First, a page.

Responsibility beliefs, guilt, and self-esteem in postpartum psychosis

Erica Maloney

Research output: ThesisDoctoral Thesis

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Abstract

Background: Postpartum psychosis (PPP) is a severe psychiatric disorder characterised by a sudden onset usually in the first few weeks after childbirth. Symptoms development is rapid and can have significant consequences for the safety of mother and infant. Typically, the acute psychotic episode is relatively short in duration, however, the literature reports that difficulties persist beyond this time. Research on PPP is underdeveloped and so the psychological mechanisms underlying such experiences are yet to be understood. Cognitive and affective factors including responsibility appraisals, guilt and self-esteem have been linked to psychosis and postpartum mental health difficulties more broadly and may apply to PPP.

Objective: This study aimed to establish whether responsibility beliefs, self-esteem and guilt are linked to PPP following illness compared to clinical and non-clinical postpartum control groups and to what extent these cognitive and affective factors impact on wellbeing.

Method: In a cross-sectional design, 67 women who had experienced PPP, postnatal depression (PND) and no postpartum-related mental health difficulties were recruited via online platforms. They completed an online survey which included measures of responsibility, guilt, self-esteem, and wellbeing.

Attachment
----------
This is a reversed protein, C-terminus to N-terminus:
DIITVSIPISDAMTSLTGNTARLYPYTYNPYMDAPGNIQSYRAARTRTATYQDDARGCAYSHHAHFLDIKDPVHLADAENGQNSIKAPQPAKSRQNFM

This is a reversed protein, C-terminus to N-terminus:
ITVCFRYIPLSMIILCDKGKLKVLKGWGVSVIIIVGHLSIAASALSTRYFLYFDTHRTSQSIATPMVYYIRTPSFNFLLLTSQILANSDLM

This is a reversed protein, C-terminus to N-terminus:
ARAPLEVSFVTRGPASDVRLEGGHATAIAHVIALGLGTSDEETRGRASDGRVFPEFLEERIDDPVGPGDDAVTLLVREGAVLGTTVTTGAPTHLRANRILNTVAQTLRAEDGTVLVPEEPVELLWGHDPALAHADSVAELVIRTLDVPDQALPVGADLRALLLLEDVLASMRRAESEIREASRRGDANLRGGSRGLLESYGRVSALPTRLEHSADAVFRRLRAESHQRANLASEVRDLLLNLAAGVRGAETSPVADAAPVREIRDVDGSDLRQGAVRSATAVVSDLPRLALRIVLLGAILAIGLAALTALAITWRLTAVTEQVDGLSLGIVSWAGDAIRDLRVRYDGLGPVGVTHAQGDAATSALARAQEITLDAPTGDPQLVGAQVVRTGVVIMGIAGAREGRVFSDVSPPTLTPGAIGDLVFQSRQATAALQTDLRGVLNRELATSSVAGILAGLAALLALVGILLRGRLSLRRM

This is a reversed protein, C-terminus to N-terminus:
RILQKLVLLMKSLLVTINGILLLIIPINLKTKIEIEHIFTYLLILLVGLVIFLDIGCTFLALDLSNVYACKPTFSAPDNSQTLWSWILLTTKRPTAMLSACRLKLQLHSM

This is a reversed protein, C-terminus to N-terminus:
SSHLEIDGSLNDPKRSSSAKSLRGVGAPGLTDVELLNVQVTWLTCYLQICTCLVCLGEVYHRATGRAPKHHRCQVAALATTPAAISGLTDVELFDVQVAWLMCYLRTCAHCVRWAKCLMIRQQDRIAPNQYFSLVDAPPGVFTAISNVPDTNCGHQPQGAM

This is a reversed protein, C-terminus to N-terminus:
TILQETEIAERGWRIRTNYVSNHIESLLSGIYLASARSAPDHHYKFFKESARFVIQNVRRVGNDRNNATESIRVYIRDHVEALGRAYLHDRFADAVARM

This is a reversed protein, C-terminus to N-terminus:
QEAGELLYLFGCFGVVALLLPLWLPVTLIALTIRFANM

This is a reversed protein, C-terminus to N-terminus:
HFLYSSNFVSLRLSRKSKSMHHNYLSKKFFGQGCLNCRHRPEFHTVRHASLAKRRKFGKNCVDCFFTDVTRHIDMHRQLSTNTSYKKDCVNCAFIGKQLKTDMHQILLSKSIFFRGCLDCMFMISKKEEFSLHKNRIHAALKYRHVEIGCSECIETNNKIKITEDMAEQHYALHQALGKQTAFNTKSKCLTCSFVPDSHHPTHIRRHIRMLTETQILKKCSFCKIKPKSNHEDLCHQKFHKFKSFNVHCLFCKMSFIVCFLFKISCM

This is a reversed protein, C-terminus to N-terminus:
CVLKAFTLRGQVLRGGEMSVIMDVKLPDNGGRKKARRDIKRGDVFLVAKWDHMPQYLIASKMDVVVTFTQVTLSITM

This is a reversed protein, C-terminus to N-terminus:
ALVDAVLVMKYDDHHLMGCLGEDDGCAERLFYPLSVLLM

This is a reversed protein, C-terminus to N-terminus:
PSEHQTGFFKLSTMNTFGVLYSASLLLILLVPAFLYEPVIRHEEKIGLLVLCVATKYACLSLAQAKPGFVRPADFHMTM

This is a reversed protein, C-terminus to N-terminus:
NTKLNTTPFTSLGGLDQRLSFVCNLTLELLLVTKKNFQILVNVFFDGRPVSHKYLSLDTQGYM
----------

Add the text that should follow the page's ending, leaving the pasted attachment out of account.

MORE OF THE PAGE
Results: As hypothesised, results indicated that both PPP and clinical controls experienced elevated responsibility appraisals and guilt and lower self-esteem compared to non-clinical controls. There were no significant differences between PPP and clinical controls on these factors, however, the PPP group experienced significantly poorer wellbeing. Elevated responsibility and guilt and lower self-esteem were related to lower well-being overall, these associations were predicted by group membership only in the case of the PPP group.

Conclusion: Responsibility appraisals, guilt and self-esteem were not found to be specific to women who had experienced PPP, however, all factors were significantly different from controls indicating a potential role for these processes in postpartum mental health. Caution must be taken when interpreting the findings due to the limited sample size. Further research is required to identify psychological mechanisms specific to PPP so that theoretical understanding and clinical supports can be improved.


Original languageEnglish
QualificationPh.D.
Awarding Institution
  • Royal Holloway, University of London
Supervisors/Advisors
  • Luzon, Olga, Supervisor
Award date1 Nov 2022
Publication statusUnpublished - 2022

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